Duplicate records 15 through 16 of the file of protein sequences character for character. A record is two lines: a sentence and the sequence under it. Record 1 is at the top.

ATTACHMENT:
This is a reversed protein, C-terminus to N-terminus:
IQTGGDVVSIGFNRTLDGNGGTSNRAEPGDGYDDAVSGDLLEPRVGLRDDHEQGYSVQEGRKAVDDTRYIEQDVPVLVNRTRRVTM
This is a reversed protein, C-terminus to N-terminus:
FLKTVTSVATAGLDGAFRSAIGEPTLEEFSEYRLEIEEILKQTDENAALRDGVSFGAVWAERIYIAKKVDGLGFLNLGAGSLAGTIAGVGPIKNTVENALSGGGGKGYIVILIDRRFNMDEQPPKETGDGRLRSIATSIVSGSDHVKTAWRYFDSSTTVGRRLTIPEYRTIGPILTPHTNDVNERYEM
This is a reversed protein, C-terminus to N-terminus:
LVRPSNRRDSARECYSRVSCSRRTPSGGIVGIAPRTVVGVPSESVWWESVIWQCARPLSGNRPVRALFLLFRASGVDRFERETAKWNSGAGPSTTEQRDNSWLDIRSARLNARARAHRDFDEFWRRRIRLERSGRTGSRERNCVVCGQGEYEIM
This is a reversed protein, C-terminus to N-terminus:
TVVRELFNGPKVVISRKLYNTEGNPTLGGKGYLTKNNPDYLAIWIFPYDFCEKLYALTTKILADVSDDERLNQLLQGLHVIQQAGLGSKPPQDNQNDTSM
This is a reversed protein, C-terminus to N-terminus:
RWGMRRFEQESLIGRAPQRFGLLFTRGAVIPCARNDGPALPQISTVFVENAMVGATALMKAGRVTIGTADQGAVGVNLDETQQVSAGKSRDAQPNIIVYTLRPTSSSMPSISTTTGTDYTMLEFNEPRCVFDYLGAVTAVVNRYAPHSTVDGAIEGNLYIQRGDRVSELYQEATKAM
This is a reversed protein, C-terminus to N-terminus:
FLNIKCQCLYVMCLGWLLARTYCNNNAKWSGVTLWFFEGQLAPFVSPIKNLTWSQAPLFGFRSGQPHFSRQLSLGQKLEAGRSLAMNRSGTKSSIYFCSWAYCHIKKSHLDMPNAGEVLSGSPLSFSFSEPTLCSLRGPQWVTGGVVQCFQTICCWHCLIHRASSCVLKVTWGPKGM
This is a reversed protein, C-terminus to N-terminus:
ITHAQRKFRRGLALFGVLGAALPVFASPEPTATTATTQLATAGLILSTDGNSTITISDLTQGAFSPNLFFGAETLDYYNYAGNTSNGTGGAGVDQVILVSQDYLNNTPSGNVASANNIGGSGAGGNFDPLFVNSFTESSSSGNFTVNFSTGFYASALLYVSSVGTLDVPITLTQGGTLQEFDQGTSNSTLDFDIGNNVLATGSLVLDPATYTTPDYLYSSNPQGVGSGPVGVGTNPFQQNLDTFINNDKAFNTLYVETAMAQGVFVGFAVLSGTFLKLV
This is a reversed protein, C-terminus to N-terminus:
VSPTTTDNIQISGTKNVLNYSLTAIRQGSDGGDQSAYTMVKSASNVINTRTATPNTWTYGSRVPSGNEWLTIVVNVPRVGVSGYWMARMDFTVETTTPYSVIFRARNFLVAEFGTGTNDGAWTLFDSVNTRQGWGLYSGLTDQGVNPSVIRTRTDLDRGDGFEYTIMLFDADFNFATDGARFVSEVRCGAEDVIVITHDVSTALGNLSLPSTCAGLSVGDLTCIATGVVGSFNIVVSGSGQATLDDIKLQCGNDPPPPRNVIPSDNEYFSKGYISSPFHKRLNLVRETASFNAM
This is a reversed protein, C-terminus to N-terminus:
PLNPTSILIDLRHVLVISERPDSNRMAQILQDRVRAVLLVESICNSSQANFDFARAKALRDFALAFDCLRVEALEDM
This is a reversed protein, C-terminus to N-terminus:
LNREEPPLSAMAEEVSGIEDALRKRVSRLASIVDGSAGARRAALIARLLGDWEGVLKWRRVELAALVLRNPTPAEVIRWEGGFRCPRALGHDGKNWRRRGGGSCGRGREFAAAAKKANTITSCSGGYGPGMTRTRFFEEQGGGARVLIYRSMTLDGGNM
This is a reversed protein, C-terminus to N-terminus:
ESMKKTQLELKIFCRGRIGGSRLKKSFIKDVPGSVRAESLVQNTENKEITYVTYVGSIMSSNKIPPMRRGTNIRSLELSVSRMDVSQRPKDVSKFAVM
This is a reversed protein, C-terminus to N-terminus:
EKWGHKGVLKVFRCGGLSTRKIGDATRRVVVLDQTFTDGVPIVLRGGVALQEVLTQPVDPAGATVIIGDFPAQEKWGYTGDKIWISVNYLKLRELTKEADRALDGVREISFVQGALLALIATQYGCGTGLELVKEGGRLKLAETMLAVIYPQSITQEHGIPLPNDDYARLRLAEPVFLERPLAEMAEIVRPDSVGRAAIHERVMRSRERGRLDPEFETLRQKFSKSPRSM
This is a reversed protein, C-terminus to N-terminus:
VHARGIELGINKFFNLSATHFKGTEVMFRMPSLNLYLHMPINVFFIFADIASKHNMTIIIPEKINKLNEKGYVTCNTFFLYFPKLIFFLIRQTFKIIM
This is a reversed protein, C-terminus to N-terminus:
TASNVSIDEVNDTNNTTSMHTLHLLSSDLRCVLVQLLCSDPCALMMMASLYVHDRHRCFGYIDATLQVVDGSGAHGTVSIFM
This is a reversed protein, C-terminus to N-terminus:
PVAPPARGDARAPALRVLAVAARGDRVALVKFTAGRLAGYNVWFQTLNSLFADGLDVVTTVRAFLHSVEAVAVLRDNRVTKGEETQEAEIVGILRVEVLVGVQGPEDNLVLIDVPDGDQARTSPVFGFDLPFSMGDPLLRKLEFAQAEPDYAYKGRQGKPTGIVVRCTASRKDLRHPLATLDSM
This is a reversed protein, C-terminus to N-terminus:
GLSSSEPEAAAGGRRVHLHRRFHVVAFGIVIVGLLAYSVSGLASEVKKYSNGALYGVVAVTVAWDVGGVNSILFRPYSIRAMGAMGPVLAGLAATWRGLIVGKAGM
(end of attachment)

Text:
This is a reversed protein, C-terminus to N-terminus:
PVAPPARGDARAPALRVLAVAARGDRVALVKFTAGRLAGYNVWFQTLNSLFADGLDVVTTVRAFLHSVEAVAVLRDNRVTKGEETQEAEIVGILRVEVLVGVQGPEDNLVLIDVPDGDQARTSPVFGFDLPFSMGDPLLRKLEFAQAEPDYAYKGRQGKPTGIVVRCTASRKDLRHPLATLDSM
This is a reversed protein, C-terminus to N-terminus:
GLSSSEPEAAAGGRRVHLHRRFHVVAFGIVIVGLLAYSVSGLASEVKKYSNGALYGVVAVTVAWDVGGVNSILFRPYSIRAMGAMGPVLAGLAATWRGLIVGKAGM